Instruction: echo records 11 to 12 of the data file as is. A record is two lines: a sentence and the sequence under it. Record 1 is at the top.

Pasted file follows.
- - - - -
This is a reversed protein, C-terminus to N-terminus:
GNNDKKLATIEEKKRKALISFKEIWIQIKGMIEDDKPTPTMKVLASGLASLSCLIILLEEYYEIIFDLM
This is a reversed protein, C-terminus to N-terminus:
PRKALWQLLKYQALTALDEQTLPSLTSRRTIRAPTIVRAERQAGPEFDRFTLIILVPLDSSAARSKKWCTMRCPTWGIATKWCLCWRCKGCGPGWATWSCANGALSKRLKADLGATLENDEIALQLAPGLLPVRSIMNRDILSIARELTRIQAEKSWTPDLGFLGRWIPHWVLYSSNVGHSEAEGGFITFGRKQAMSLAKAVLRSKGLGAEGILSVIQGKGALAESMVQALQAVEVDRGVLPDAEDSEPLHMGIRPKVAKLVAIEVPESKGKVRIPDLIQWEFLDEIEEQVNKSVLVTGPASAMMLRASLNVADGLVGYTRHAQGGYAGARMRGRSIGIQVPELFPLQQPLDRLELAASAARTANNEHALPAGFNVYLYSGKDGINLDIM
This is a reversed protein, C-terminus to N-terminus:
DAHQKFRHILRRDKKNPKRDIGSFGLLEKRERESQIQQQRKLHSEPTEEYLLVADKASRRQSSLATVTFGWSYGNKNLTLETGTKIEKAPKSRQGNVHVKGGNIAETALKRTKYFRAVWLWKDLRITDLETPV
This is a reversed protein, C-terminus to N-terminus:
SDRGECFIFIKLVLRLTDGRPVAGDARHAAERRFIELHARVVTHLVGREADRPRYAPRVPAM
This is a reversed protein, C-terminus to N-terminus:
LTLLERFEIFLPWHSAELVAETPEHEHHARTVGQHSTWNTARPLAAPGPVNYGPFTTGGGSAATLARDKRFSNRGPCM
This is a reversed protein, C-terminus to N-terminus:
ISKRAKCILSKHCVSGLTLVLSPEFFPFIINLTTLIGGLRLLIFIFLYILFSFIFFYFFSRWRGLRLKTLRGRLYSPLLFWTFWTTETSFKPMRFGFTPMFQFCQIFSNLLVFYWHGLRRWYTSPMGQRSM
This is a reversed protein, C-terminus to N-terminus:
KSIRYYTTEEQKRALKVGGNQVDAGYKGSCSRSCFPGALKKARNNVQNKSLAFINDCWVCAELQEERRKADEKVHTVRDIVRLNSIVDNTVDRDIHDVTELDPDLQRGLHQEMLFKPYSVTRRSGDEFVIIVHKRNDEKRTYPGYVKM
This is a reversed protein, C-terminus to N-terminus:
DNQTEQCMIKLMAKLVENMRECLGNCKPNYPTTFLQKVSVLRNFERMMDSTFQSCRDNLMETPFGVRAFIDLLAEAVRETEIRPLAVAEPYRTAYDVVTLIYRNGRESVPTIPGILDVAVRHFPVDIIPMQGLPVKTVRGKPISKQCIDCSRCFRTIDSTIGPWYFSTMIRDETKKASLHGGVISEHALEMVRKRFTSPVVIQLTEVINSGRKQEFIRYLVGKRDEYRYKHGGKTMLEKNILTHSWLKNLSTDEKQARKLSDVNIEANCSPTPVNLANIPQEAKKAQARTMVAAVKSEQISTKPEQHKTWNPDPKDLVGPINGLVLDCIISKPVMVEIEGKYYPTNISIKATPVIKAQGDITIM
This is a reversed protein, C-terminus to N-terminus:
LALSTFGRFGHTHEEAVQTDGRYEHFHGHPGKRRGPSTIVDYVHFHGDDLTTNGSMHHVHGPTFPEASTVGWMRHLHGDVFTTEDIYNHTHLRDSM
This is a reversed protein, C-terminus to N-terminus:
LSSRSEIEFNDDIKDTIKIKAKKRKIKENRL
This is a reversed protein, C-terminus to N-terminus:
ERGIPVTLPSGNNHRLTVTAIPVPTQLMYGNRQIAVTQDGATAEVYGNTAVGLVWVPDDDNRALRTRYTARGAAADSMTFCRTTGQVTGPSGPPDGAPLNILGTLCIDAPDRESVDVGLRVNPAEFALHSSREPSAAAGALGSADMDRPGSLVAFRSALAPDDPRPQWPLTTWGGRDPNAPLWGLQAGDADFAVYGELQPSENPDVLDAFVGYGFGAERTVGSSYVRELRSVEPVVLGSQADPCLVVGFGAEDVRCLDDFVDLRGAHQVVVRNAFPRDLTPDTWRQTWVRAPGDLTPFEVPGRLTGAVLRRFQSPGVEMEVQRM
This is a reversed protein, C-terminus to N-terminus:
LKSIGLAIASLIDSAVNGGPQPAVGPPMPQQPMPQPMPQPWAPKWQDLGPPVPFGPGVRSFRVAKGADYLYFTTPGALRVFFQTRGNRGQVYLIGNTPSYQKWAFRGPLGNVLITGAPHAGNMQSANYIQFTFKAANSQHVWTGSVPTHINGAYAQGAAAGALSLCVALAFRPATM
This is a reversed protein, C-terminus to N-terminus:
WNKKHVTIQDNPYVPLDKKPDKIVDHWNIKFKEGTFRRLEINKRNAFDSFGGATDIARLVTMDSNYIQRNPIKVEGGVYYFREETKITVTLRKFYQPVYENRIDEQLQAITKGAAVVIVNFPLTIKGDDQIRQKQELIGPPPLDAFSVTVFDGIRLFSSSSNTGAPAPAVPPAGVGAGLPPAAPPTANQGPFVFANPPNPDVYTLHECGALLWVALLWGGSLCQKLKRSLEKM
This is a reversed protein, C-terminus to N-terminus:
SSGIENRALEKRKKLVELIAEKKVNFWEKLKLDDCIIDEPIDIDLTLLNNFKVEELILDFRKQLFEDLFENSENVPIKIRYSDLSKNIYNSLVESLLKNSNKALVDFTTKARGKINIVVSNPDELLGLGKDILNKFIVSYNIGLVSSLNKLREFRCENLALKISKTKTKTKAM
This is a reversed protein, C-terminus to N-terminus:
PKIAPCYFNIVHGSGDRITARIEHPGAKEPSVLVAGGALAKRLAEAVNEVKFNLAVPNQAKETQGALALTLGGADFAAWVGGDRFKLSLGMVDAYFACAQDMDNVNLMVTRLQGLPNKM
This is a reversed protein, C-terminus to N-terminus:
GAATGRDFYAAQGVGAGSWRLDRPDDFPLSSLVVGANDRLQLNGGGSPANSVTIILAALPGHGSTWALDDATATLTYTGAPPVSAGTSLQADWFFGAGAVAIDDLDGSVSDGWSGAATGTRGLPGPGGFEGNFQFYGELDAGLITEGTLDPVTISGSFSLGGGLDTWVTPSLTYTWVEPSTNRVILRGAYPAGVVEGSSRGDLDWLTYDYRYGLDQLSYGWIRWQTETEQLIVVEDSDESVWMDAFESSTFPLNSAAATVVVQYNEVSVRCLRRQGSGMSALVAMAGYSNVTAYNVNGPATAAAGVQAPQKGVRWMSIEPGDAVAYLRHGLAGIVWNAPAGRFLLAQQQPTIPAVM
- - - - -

This is a reversed protein, C-terminus to N-terminus:
ERGIPVTLPSGNNHRLTVTAIPVPTQLMYGNRQIAVTQDGATAEVYGNTAVGLVWVPDDDNRALRTRYTARGAAADSMTFCRTTGQVTGPSGPPDGAPLNILGTLCIDAPDRESVDVGLRVNPAEFALHSSREPSAAAGALGSADMDRPGSLVAFRSALAPDDPRPQWPLTTWGGRDPNAPLWGLQAGDADFAVYGELQPSENPDVLDAFVGYGFGAERTVGSSYVRELRSVEPVVLGSQADPCLVVGFGAEDVRCLDDFVDLRGAHQVVVRNAFPRDLTPDTWRQTWVRAPGDLTPFEVPGRLTGAVLRRFQSPGVEMEVQRM
This is a reversed protein, C-terminus to N-terminus:
LKSIGLAIASLIDSAVNGGPQPAVGPPMPQQPMPQPMPQPWAPKWQDLGPPVPFGPGVRSFRVAKGADYLYFTTPGALRVFFQTRGNRGQVYLIGNTPSYQKWAFRGPLGNVLITGAPHAGNMQSANYIQFTFKAANSQHVWTGSVPTHINGAYAQGAAAGALSLCVALAFRPATM